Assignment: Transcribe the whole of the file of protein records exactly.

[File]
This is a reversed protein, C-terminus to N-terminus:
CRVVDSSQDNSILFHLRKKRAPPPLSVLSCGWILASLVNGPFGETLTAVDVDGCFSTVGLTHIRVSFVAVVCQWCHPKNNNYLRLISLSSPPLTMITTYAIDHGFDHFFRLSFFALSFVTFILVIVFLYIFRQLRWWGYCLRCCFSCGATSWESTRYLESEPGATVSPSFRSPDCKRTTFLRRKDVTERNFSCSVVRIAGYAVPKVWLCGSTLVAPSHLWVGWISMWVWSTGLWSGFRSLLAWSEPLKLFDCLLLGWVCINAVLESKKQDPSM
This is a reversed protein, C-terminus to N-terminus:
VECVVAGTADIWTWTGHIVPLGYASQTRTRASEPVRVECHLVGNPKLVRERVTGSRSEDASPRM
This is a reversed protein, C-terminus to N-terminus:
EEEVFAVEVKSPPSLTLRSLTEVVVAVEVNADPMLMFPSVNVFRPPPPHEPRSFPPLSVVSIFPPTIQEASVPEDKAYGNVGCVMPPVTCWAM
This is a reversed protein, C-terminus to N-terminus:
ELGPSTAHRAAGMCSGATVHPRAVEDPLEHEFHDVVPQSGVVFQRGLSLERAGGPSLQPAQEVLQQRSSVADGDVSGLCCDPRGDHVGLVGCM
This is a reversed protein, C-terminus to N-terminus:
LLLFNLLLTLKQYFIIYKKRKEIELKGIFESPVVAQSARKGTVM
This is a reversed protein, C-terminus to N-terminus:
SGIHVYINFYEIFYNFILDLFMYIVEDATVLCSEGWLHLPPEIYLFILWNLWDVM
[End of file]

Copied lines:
This is a reversed protein, C-terminus to N-terminus:
CRVVDSSQDNSILFHLRKKRAPPPLSVLSCGWILASLVNGPFGETLTAVDVDGCFSTVGLTHIRVSFVAVVCQWCHPKNNNYLRLISLSSPPLTMITTYAIDHGFDHFFRLSFFALSFVTFILVIVFLYIFRQLRWWGYCLRCCFSCGATSWESTRYLESEPGATVSPSFRSPDCKRTTFLRRKDVTERNFSCSVVRIAGYAVPKVWLCGSTLVAPSHLWVGWISMWVWSTGLWSGFRSLLAWSEPLKLFDCLLLGWVCINAVLESKKQDPSM
This is a reversed protein, C-terminus to N-terminus:
VECVVAGTADIWTWTGHIVPLGYASQTRTRASEPVRVECHLVGNPKLVRERVTGSRSEDASPRM
This is a reversed protein, C-terminus to N-terminus:
EEEVFAVEVKSPPSLTLRSLTEVVVAVEVNADPMLMFPSVNVFRPPPPHEPRSFPPLSVVSIFPPTIQEASVPEDKAYGNVGCVMPPVTCWAM
This is a reversed protein, C-terminus to N-terminus:
ELGPSTAHRAAGMCSGATVHPRAVEDPLEHEFHDVVPQSGVVFQRGLSLERAGGPSLQPAQEVLQQRSSVADGDVSGLCCDPRGDHVGLVGCM
This is a reversed protein, C-terminus to N-terminus:
LLLFNLLLTLKQYFIIYKKRKEIELKGIFESPVVAQSARKGTVM
This is a reversed protein, C-terminus to N-terminus:
SGIHVYINFYEIFYNFILDLFMYIVEDATVLCSEGWLHLPPEIYLFILWNLWDVM